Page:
I've read all these replies, but I really think I have an answer. I too have always wondered, but for me I've wondered why are these things polarized. I think I have an answer. On older light strings, with a non polar plug, they usually have 2 fuses in the plug so if the plug it put into the socket in either way, the hot will have a fuse. In essence, because the lights in the strings are wired in series, the 2 fuses are also in series. But the safety aspect is that if something shorts to earth ground in the beginning of the string, it should take out the fuse that's on the hot side, whichever way it is plugged in. BTW, the second reason for the fusing itself is that in each bulb there is a shunt which 'activates' when the bulb's filament burns out (opens), thus keeping the circuit complete and keeping the remaining lamps lit (if the shunt actually works!). If multiple bulbs in the string burn out, you can get to a runaway situation where more and more current flow, burning out more and more lamps until all that is left is shunts. The fuse(s) protect against the large currents causing bad things to happen with the bulbs and/or wiring. But, of course, for this case only one fuse is needed. So, to save on putting in the 2nd very cheap fuse, they only put one fuse on the hot side and use polar plug to guarantee it. BTW, some older strings had 2 special bulbs, which were called 'fuse bulbs' which apparently didn't have shunts and usually had some green paint on the bulb. They usually had a different base, so a regular lamp could not be plugged in these special sockets. But these seem to have disappeared through the years. So now, we seem to be stuck with this polar stuff. A small file or a moto tool works wonders, but I always make sure they are plugged in the 'right' way .... yeah sure :)
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On 12/17/2012 08:06 AM, Art Todesco wrote:
[snip]
BTW, some older strings had 2 special bulbs, which were called

I don't remember any with green paint. I do remember 'flasher' bulbs with red paint. IIRC, those didn't have shunts.
[snip]
--
8 days until the winter celebration (Tue Dec 25, 2012 12:00:00 AM for 1
day).

Mark Lloyd
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wrote:

Never seen a fuse in the plug of an "american style" plug - ot ANY 115 volt plug, for that matter.
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Then you haven't purchased cheap Christmas lights recently. They all have them and usually include spares in with the spare bulbs. They are tubes of glass with metal on the ends - just like fuses you may be used to but much smaller. I don't have any here, but from memory, they are about 1/2 inches long. I have never had to use one, though.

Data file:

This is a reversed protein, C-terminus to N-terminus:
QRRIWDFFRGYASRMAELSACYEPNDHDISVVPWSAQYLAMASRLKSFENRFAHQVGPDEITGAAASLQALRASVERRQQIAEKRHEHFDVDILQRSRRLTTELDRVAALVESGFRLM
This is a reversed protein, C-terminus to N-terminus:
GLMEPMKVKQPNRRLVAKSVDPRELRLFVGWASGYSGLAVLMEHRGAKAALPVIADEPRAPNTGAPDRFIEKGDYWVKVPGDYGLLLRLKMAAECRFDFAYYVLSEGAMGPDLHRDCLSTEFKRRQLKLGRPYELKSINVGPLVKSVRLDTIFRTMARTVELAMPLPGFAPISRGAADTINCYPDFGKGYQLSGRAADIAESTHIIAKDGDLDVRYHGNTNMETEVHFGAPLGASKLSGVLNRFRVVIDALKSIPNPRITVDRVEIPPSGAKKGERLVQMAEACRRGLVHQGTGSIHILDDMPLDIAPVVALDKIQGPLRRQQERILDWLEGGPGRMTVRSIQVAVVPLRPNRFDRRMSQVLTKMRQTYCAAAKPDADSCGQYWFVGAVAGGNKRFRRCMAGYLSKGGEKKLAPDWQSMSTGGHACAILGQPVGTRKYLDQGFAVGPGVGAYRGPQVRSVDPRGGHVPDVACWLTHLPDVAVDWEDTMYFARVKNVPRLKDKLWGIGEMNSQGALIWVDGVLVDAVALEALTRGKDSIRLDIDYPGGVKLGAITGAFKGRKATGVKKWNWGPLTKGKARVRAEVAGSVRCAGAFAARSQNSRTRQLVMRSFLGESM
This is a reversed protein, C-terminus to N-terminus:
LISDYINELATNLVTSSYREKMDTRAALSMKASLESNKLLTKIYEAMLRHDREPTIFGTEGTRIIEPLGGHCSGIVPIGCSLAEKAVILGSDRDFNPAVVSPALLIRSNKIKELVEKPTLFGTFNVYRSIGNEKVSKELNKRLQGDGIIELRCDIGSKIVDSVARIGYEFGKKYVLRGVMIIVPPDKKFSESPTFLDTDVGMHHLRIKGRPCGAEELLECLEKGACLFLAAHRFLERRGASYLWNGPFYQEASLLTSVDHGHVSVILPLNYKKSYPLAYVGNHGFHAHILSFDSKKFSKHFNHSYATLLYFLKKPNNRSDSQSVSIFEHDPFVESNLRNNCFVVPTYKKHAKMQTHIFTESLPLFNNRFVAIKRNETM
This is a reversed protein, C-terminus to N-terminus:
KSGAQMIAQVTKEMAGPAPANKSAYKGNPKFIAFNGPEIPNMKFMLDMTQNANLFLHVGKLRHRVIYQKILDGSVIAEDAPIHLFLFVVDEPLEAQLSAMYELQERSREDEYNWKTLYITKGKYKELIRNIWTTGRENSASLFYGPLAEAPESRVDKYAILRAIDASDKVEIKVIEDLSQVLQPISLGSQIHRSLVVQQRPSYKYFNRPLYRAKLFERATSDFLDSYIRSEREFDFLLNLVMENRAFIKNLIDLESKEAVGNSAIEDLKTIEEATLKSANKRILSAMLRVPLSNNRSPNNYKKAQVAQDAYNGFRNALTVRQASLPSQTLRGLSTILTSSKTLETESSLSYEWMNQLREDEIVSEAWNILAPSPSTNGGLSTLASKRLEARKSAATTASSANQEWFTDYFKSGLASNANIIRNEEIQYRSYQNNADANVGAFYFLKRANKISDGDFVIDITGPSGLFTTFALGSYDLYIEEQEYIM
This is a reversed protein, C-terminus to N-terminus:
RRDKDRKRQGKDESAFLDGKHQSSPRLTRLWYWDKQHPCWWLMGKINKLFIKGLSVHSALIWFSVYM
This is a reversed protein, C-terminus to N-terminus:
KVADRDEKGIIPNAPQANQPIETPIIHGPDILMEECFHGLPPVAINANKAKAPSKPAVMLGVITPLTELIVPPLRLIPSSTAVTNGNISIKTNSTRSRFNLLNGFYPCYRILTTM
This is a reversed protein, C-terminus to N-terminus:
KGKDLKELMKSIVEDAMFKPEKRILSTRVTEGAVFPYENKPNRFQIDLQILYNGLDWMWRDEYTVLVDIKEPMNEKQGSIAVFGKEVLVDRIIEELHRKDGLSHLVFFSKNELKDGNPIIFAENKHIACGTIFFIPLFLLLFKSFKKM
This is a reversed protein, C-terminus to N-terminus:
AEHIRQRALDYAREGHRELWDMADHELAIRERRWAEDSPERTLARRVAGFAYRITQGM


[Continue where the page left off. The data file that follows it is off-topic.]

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Where are you buying these - and when you say cheap, how cheap?
Never seen one in Ontario Canada at Canadian Tire or Home Hardware or Walmart (have not looked very hard at Walmart - I try not to patronize them).
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On Mon, 17 Dec 2012 20:05:10 -0500, snipped-for-privacy@snyder.on.ca wrote:

They use the fused plug to get around the 18 gauge minimum wire size. These strings uses something more like #22 or 24. Fuses are cheaper than copper.
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On Dec 17, 12:21pm, snipped-for-privacy@snyder.on.ca wrote:

Christmas lights strings have had fuses built onto the plug for many years. There is a small slide out panel in the plug that reveals the fuses.
See here...
http://www.bethlehem-lights.com/images/fuse.gif
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On Mon, 17 Dec 2012 11:32:28 -0800 (PST), DerbyDad03

None on any of my Noma light strings. None on the Cheapie Canadian Tire strings I have left around either -and none on the light strings on the old pre-lit tree (3 years old?) we gave to my daughter this year either.
We've gone to 12 volt LED pre-lit this year - running off a 12 volt switch-mode power supply.. So like I said, I've never seen one "in the flesh" - the link above is the first I've seen, so it would appear to be far from universal. Virtually every one I've seen has a monolythic injection moulded plug - solid plastic through and through.
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When you say "older light strings", what do you mean?
I bought the lights with the non-polarized plug at Target yesterday. How long would they have to have been in their warehouse to be what yopu consider "older"?
(BTW...I kind of agree with what you are saying, except for the "older" part. I don't really think that I bought "older" light strings, but I could be wrong.)
Of course, none of what you've said seems to answer my original question - if they don't use a polarized plug or socket at the start of the string, why do they use a polarized socket at the end?